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Marine Corps Base Camp Pendleton

Former Rifle Company Commander is Now Deploying to Iraq as a Chaplain

By Cpl. Joseph Digirolamo | Marine Corps Base Camp Pendleton | January 31, 2006

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Navy Lt. Eugene Wozniak, Chaplain for 3rd Battalion, 8th Marine Regiment, tours the training area inside a CH-46 Helecopter Jan. 30 at Twentynine Palms. Chaplain Woznaik was a prior Marine Corps Captain before joining the Chaplain Corps.

Navy Lt. Eugene Wozniak, Chaplain for 3rd Battalion, 8th Marine Regiment, tours the training area inside a CH-46 Helecopter Jan. 30 at Twentynine Palms. Chaplain Woznaik was a prior Marine Corps Captain before joining the Chaplain Corps. (Photo by Cpl. Joseph Digirolamo)


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Navy Lt. Eugene Wozniak, Chaplain for 3rd Battalion, 8th Marine Regiment, was a prior Marine Corps Captain before joining the Chaplain Corps.

Navy Lt. Eugene Wozniak, Chaplain for 3rd Battalion, 8th Marine Regiment, was a prior Marine Corps Captain before joining the Chaplain Corps. (Photo by Cpl. Joseph Digirolamo)


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MARINE CORPS AIR GROUND COMBAT CENTER TWENTYNINE PALMS, Calif. -- A former infantry commander now leads his Marines on a different path – a path of faith. 

When Eugene Wozniak was a Marine infantry officer, he never thought that duty would call upon him to lead Marines in a special way.

He is now a 42-year-old lieutenant in the U.S. Navy and the chaplain for 3rd Battalion, 8th Marine Regiment, Camp Lejeune, N.C., which is deploying with about 20,000 other Marines and Sailors to Iraq this year. 

Wozniak, from Newton, N.J., graduated from the United States Naval Academy in 1985 and was commissioned a second lieutenant in the Marine Corps. After going through The Basic School and the Infantry Officers Course he made his way to California to serve as a platoon commander for 1st Battalion, 4th Marine Regiment. He even maneuvered through the difficult Range 400 at MCAGC, an experience that has allowed him to quickly connect to the Marines as they go through the same training themselves.

“I loved being in the infantry,” Wozniak said.  “I really couldn’t see myself doing anything else until one day I was called to do ministry for the Lord.”

While serving in California, an Orthodox chaplain approached the young officer with a unique question about what God was calling him to do.

“He asked me if I ever thought about the priesthood.  At first it sounded like a crazy question to me,” said Wozniak. “But he caused me to deeply consider the path to becoming a priest.”

After more than seven years of active duty, Wozniak decided to resign from his commission to follow a new way of life.

He enrolled in St. Vladimir’s Orthodox Theological Seminary in New York.  After graduating, he went home to work as a minister at his local church in Pennsylvania.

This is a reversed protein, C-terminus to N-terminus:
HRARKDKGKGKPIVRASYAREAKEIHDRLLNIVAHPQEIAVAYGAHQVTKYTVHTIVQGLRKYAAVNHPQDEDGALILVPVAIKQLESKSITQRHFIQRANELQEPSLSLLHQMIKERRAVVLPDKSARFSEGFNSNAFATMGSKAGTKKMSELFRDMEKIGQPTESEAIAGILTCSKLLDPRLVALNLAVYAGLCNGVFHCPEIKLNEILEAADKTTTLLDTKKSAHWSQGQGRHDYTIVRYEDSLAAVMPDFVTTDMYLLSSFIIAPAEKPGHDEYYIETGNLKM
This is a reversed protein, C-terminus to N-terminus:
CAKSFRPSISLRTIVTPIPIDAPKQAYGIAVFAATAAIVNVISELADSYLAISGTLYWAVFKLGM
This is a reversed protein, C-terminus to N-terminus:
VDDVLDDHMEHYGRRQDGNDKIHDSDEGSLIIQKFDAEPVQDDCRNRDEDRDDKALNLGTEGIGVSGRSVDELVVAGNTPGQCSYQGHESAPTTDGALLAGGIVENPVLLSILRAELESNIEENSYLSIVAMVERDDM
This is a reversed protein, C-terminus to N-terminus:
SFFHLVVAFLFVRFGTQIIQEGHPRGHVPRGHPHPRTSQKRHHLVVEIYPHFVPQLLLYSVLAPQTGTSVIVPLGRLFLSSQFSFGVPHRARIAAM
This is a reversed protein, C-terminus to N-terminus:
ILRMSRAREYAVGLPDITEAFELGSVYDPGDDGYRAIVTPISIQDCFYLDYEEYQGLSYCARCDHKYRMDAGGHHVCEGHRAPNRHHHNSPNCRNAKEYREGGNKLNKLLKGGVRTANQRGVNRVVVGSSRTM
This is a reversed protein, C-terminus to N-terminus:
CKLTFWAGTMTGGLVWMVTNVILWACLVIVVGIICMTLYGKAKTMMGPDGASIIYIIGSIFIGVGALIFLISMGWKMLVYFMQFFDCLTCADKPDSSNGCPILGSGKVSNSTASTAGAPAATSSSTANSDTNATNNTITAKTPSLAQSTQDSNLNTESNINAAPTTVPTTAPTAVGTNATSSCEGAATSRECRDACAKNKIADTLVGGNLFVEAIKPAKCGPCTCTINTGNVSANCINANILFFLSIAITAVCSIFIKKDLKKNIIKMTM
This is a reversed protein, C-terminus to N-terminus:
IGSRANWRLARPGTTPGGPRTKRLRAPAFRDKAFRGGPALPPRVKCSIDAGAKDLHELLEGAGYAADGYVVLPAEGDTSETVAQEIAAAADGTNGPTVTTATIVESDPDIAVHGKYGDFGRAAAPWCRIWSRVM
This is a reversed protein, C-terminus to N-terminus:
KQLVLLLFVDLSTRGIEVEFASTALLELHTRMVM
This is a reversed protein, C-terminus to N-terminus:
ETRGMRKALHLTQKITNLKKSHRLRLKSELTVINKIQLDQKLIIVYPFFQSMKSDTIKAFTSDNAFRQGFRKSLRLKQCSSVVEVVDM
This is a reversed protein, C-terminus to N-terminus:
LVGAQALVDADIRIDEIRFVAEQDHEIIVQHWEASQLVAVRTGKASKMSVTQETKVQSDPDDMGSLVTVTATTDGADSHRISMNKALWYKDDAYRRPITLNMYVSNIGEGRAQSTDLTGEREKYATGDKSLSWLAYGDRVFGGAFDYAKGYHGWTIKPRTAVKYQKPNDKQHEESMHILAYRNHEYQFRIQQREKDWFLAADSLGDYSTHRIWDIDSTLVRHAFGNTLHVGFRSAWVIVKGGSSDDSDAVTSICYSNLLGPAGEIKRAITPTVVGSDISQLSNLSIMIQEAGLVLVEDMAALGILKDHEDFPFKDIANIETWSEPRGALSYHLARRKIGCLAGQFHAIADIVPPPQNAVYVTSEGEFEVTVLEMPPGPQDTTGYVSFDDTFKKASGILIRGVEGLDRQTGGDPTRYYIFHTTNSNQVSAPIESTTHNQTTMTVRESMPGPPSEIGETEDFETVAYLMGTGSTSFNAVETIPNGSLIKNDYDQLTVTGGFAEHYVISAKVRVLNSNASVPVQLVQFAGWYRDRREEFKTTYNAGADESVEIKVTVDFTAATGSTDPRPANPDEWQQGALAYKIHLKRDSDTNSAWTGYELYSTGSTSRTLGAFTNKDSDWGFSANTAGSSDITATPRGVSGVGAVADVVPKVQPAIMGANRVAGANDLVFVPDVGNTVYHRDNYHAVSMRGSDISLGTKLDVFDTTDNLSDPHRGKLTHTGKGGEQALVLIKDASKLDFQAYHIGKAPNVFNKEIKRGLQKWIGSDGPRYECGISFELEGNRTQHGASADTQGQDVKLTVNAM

“I wasn’t sure where God was leading me, or where I was called to do ministry.  I knew that if I was patient, more would be disclosed to me.”

Wozniak was soon called back to St. Vladimir’s seminary to work on its staff, and his ministry began to become clearer.  He was married and subsequently ordained to the deaconate and the priesthood.

During that time, a friend recommended that he go back into the Navy as a chaplain.

“Again I thought, that’s a crazy idea,” Wozniak said.  “It seemed like I was finally finding my way.  But we can never know what God has in store for us.  We can only be open to His will.”

A convincing call from a recruiter led Wozniak to take the journey to the chaplain corps. He was accepted and became a lieutenant in the Navy.

Marine Corps Base Camp Lejeune became his new home after Chaplain School. Prior to joining 3rd Bn., 8th Marines he initially worked for the Marine Corps Combat Service Support School and then the Infantry Training Battalion at the School of Infantry.  During his tour at Camp Lejeune, he served as the priest for the Orthodox community aboard the base.

He deployed to Iraq as an individual augment during the Orthodox Easter season last year. After Easter services were held at Camp Lejeune, he packed his sea bags and headed to western Iraq for three weeks of ministry.

Armed only with his faith, the chaplain’s mission with his unit is clear. “I will be where the Marines are. That’s how I do ministry, everywhere they go, I’ll go,” he said.

“He loves his Marines and is very smart. He knows a lot about the military and its history,” said Seaman Chi San Yeung, the religious program specialist for 3rd Bn., 8th Marines.

“He told me we’re going to travel a lot while we’re over in Iraq. We are going to see Marines every day,” said Yeung, a 19-year-old from Flushing, N.Y.

Yeung, like every RP in a combat zone, is the chaplain’s bodyguard during deployment.

Wozniak and his fellow Navy chaplains serving throughout the world have a common goal - to help units cope with everyday life. They have provided spiritual guidance and mentorship for Marines and Sailors for more than 230 years – a tradition Woznaik plans on continuing during his tour of duty in Iraq.

“Just talking with the Marines and being with them is a vital part of my ministry,” Wozniak said. “It’s called the Ministry of Presence.”


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